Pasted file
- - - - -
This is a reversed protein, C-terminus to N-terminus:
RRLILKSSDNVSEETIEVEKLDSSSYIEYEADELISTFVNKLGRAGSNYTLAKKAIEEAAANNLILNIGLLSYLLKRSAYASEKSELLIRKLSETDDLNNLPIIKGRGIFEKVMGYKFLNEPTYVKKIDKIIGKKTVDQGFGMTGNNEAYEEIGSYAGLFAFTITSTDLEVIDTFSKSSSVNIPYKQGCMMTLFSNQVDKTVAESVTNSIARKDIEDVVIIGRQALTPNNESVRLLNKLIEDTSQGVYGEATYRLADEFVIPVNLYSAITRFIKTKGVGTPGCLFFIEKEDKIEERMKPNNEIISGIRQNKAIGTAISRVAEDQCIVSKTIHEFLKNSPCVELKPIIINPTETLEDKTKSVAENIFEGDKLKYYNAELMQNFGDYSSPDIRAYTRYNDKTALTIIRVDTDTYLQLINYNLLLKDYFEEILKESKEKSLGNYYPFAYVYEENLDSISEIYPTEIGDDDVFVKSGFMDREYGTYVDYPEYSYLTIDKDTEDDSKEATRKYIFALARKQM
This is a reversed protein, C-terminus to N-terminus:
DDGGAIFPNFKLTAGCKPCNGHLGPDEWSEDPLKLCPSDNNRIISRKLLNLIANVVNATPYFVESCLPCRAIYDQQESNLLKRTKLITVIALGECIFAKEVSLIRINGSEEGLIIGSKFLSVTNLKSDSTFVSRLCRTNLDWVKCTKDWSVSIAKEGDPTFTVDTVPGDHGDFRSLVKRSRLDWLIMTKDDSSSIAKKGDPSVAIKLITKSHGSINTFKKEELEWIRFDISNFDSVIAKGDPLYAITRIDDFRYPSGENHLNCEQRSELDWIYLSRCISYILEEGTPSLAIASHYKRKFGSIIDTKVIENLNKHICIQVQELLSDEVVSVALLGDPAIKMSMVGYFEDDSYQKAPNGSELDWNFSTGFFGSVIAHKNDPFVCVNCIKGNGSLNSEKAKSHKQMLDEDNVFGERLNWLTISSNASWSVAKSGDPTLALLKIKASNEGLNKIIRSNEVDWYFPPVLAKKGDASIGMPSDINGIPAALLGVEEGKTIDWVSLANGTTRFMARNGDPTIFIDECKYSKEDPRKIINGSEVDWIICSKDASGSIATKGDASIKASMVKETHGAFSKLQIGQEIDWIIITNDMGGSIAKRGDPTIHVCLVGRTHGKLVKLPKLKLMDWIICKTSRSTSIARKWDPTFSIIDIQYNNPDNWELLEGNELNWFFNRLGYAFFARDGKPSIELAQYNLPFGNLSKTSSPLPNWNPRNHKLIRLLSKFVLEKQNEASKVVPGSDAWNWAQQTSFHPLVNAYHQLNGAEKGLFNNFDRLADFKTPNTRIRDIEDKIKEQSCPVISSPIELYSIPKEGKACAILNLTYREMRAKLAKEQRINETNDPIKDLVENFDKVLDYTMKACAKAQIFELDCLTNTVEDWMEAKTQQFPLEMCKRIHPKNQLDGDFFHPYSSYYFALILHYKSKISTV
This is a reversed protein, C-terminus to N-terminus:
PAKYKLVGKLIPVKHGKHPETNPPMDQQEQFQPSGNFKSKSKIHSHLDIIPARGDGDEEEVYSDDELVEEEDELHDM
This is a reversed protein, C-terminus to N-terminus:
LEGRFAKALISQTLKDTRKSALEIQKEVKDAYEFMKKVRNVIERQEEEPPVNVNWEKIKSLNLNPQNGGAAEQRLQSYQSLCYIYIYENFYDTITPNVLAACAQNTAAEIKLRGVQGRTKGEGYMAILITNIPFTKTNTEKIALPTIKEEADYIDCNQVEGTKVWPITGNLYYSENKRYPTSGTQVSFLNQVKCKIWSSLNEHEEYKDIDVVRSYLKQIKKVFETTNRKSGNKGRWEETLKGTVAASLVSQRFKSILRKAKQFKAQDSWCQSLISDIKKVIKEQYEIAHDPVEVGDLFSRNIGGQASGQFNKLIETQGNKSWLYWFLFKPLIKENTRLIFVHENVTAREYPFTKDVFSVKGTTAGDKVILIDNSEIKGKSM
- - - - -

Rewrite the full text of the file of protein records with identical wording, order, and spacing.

This is a reversed protein, C-terminus to N-terminus:
RRLILKSSDNVSEETIEVEKLDSSSYIEYEADELISTFVNKLGRAGSNYTLAKKAIEEAAANNLILNIGLLSYLLKRSAYASEKSELLIRKLSETDDLNNLPIIKGRGIFEKVMGYKFLNEPTYVKKIDKIIGKKTVDQGFGMTGNNEAYEEIGSYAGLFAFTITSTDLEVIDTFSKSSSVNIPYKQGCMMTLFSNQVDKTVAESVTNSIARKDIEDVVIIGRQALTPNNESVRLLNKLIEDTSQGVYGEATYRLADEFVIPVNLYSAITRFIKTKGVGTPGCLFFIEKEDKIEERMKPNNEIISGIRQNKAIGTAISRVAEDQCIVSKTIHEFLKNSPCVELKPIIINPTETLEDKTKSVAENIFEGDKLKYYNAELMQNFGDYSSPDIRAYTRYNDKTALTIIRVDTDTYLQLINYNLLLKDYFEEILKESKEKSLGNYYPFAYVYEENLDSISEIYPTEIGDDDVFVKSGFMDREYGTYVDYPEYSYLTIDKDTEDDSKEATRKYIFALARKQM
This is a reversed protein, C-terminus to N-terminus:
DDGGAIFPNFKLTAGCKPCNGHLGPDEWSEDPLKLCPSDNNRIISRKLLNLIANVVNATPYFVESCLPCRAIYDQQESNLLKRTKLITVIALGECIFAKEVSLIRINGSEEGLIIGSKFLSVTNLKSDSTFVSRLCRTNLDWVKCTKDWSVSIAKEGDPTFTVDTVPGDHGDFRSLVKRSRLDWLIMTKDDSSSIAKKGDPSVAIKLITKSHGSINTFKKEELEWIRFDISNFDSVIAKGDPLYAITRIDDFRYPSGENHLNCEQRSELDWIYLSRCISYILEEGTPSLAIASHYKRKFGSIIDTKVIENLNKHICIQVQELLSDEVVSVALLGDPAIKMSMVGYFEDDSYQKAPNGSELDWNFSTGFFGSVIAHKNDPFVCVNCIKGNGSLNSEKAKSHKQMLDEDNVFGERLNWLTISSNASWSVAKSGDPTLALLKIKASNEGLNKIIRSNEVDWYFPPVLAKKGDASIGMPSDINGIPAALLGVEEGKTIDWVSLANGTTRFMARNGDPTIFIDECKYSKEDPRKIINGSEVDWIICSKDASGSIATKGDASIKASMVKETHGAFSKLQIGQEIDWIIITNDMGGSIAKRGDPTIHVCLVGRTHGKLVKLPKLKLMDWIICKTSRSTSIARKWDPTFSIIDIQYNNPDNWELLEGNELNWFFNRLGYAFFARDGKPSIELAQYNLPFGNLSKTSSPLPNWNPRNHKLIRLLSKFVLEKQNEASKVVPGSDAWNWAQQTSFHPLVNAYHQLNGAEKGLFNNFDRLADFKTPNTRIRDIEDKIKEQSCPVISSPIELYSIPKEGKACAILNLTYREMRAKLAKEQRINETNDPIKDLVENFDKVLDYTMKACAKAQIFELDCLTNTVEDWMEAKTQQFPLEMCKRIHPKNQLDGDFFHPYSSYYFALILHYKSKISTV
This is a reversed protein, C-terminus to N-terminus:
PAKYKLVGKLIPVKHGKHPETNPPMDQQEQFQPSGNFKSKSKIHSHLDIIPARGDGDEEEVYSDDELVEEEDELHDM
This is a reversed protein, C-terminus to N-terminus:
LEGRFAKALISQTLKDTRKSALEIQKEVKDAYEFMKKVRNVIERQEEEPPVNVNWEKIKSLNLNPQNGGAAEQRLQSYQSLCYIYIYENFYDTITPNVLAACAQNTAAEIKLRGVQGRTKGEGYMAILITNIPFTKTNTEKIALPTIKEEADYIDCNQVEGTKVWPITGNLYYSENKRYPTSGTQVSFLNQVKCKIWSSLNEHEEYKDIDVVRSYLKQIKKVFETTNRKSGNKGRWEETLKGTVAASLVSQRFKSILRKAKQFKAQDSWCQSLISDIKKVIKEQYEIAHDPVEVGDLFSRNIGGQASGQFNKLIETQGNKSWLYWFLFKPLIKENTRLIFVHENVTAREYPFTKDVFSVKGTTAGDKVILIDNSEIKGKSM